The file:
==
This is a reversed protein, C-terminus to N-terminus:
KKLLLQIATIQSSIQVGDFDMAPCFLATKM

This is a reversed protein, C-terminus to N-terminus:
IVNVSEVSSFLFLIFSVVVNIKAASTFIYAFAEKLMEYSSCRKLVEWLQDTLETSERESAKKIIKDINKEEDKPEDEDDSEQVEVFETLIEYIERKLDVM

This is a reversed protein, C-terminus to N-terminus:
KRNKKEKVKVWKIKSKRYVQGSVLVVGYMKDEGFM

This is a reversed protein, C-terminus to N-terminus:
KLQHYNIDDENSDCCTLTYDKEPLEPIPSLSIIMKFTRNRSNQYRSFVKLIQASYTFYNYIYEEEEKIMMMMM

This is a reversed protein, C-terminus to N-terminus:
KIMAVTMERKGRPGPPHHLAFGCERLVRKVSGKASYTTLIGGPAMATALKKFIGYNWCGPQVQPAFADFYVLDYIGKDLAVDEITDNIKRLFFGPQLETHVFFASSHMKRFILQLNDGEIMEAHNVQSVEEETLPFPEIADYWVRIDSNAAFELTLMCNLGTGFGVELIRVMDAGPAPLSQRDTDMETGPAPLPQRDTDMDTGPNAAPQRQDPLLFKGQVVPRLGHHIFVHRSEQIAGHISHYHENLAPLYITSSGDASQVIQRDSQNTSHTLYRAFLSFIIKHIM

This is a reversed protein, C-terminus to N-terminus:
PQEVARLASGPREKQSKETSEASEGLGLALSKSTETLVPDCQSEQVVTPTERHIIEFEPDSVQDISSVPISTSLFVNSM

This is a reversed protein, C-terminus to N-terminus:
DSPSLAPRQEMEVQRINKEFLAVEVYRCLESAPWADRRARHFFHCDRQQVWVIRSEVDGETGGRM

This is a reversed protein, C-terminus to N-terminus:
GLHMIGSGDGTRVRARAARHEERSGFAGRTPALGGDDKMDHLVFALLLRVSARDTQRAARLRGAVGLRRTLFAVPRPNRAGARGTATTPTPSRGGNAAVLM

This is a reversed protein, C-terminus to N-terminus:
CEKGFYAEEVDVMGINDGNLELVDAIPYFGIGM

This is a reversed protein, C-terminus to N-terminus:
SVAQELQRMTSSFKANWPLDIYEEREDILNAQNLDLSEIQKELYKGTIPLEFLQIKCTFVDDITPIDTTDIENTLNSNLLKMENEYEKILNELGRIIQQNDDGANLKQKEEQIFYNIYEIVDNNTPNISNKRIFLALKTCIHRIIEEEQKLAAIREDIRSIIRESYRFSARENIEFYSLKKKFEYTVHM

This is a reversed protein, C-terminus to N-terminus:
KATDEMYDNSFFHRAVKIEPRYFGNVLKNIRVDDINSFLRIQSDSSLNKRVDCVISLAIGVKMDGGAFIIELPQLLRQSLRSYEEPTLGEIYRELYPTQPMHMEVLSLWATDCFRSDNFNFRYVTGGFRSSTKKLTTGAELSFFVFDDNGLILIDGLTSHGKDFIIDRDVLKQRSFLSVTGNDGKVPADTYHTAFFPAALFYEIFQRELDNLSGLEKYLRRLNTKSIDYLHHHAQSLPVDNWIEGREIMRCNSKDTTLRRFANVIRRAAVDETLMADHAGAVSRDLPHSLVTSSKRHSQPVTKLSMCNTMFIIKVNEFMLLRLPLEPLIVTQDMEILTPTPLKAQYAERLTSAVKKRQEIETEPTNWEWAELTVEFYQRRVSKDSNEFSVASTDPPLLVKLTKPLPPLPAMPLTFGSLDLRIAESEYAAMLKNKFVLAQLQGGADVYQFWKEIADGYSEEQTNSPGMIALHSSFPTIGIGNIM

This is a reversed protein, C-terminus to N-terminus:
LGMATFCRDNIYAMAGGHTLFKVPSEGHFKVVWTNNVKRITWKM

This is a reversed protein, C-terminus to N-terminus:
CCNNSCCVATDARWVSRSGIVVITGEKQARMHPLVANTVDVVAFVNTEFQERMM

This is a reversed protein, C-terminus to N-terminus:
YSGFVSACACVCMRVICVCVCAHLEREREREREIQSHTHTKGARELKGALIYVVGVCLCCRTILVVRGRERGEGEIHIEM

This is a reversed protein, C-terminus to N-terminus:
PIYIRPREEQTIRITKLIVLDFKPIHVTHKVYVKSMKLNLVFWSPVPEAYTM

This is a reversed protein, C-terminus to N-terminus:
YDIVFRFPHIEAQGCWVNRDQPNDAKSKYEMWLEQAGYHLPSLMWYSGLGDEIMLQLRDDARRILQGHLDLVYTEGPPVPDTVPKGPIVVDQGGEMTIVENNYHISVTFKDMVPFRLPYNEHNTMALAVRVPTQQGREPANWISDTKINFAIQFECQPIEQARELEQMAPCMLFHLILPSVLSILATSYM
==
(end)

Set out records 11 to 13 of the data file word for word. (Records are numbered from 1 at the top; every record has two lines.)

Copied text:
This is a reversed protein, C-terminus to N-terminus:
KATDEMYDNSFFHRAVKIEPRYFGNVLKNIRVDDINSFLRIQSDSSLNKRVDCVISLAIGVKMDGGAFIIELPQLLRQSLRSYEEPTLGEIYRELYPTQPMHMEVLSLWATDCFRSDNFNFRYVTGGFRSSTKKLTTGAELSFFVFDDNGLILIDGLTSHGKDFIIDRDVLKQRSFLSVTGNDGKVPADTYHTAFFPAALFYEIFQRELDNLSGLEKYLRRLNTKSIDYLHHHAQSLPVDNWIEGREIMRCNSKDTTLRRFANVIRRAAVDETLMADHAGAVSRDLPHSLVTSSKRHSQPVTKLSMCNTMFIIKVNEFMLLRLPLEPLIVTQDMEILTPTPLKAQYAERLTSAVKKRQEIETEPTNWEWAELTVEFYQRRVSKDSNEFSVASTDPPLLVKLTKPLPPLPAMPLTFGSLDLRIAESEYAAMLKNKFVLAQLQGGADVYQFWKEIADGYSEEQTNSPGMIALHSSFPTIGIGNIM

This is a reversed protein, C-terminus to N-terminus:
LGMATFCRDNIYAMAGGHTLFKVPSEGHFKVVWTNNVKRITWKM

This is a reversed protein, C-terminus to N-terminus:
CCNNSCCVATDARWVSRSGIVVITGEKQARMHPLVANTVDVVAFVNTEFQERMM